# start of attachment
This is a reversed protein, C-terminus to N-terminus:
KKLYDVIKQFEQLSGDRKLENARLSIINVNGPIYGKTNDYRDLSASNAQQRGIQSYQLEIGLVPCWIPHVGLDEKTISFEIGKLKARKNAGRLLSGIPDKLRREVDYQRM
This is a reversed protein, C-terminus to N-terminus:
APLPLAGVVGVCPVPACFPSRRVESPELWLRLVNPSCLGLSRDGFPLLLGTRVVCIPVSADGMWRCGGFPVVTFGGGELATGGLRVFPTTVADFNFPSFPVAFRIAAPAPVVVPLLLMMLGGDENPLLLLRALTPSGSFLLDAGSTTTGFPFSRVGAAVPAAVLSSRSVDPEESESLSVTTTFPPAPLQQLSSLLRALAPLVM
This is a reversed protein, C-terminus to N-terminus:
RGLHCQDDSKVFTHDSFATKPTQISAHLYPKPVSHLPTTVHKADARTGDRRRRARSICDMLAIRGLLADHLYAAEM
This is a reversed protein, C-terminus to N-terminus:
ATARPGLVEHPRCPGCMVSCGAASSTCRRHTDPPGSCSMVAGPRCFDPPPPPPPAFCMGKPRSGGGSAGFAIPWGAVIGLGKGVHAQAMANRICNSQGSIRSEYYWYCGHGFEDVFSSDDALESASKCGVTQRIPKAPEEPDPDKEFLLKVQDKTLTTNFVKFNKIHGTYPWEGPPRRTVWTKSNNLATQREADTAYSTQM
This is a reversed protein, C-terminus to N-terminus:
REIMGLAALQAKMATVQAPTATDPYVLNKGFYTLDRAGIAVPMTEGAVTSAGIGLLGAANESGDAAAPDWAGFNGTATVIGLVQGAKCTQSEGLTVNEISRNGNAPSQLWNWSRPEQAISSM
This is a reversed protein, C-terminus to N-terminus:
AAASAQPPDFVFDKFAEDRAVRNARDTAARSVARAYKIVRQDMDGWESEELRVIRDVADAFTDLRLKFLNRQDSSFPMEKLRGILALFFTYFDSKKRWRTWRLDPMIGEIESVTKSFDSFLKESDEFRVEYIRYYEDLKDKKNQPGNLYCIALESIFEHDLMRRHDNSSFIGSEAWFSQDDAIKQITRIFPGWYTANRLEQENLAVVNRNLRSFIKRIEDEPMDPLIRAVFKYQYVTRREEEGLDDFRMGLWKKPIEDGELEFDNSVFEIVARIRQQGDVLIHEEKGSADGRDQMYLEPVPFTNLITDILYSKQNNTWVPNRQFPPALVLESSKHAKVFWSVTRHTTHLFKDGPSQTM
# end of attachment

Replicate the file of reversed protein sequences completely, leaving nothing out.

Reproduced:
This is a reversed protein, C-terminus to N-terminus:
KKLYDVIKQFEQLSGDRKLENARLSIINVNGPIYGKTNDYRDLSASNAQQRGIQSYQLEIGLVPCWIPHVGLDEKTISFEIGKLKARKNAGRLLSGIPDKLRREVDYQRM
This is a reversed protein, C-terminus to N-terminus:
APLPLAGVVGVCPVPACFPSRRVESPELWLRLVNPSCLGLSRDGFPLLLGTRVVCIPVSADGMWRCGGFPVVTFGGGELATGGLRVFPTTVADFNFPSFPVAFRIAAPAPVVVPLLLMMLGGDENPLLLLRALTPSGSFLLDAGSTTTGFPFSRVGAAVPAAVLSSRSVDPEESESLSVTTTFPPAPLQQLSSLLRALAPLVM
This is a reversed protein, C-terminus to N-terminus:
RGLHCQDDSKVFTHDSFATKPTQISAHLYPKPVSHLPTTVHKADARTGDRRRRARSICDMLAIRGLLADHLYAAEM
This is a reversed protein, C-terminus to N-terminus:
ATARPGLVEHPRCPGCMVSCGAASSTCRRHTDPPGSCSMVAGPRCFDPPPPPPPAFCMGKPRSGGGSAGFAIPWGAVIGLGKGVHAQAMANRICNSQGSIRSEYYWYCGHGFEDVFSSDDALESASKCGVTQRIPKAPEEPDPDKEFLLKVQDKTLTTNFVKFNKIHGTYPWEGPPRRTVWTKSNNLATQREADTAYSTQM
This is a reversed protein, C-terminus to N-terminus:
REIMGLAALQAKMATVQAPTATDPYVLNKGFYTLDRAGIAVPMTEGAVTSAGIGLLGAANESGDAAAPDWAGFNGTATVIGLVQGAKCTQSEGLTVNEISRNGNAPSQLWNWSRPEQAISSM
This is a reversed protein, C-terminus to N-terminus:
AAASAQPPDFVFDKFAEDRAVRNARDTAARSVARAYKIVRQDMDGWESEELRVIRDVADAFTDLRLKFLNRQDSSFPMEKLRGILALFFTYFDSKKRWRTWRLDPMIGEIESVTKSFDSFLKESDEFRVEYIRYYEDLKDKKNQPGNLYCIALESIFEHDLMRRHDNSSFIGSEAWFSQDDAIKQITRIFPGWYTANRLEQENLAVVNRNLRSFIKRIEDEPMDPLIRAVFKYQYVTRREEEGLDDFRMGLWKKPIEDGELEFDNSVFEIVARIRQQGDVLIHEEKGSADGRDQMYLEPVPFTNLITDILYSKQNNTWVPNRQFPPALVLESSKHAKVFWSVTRHTTHLFKDGPSQTM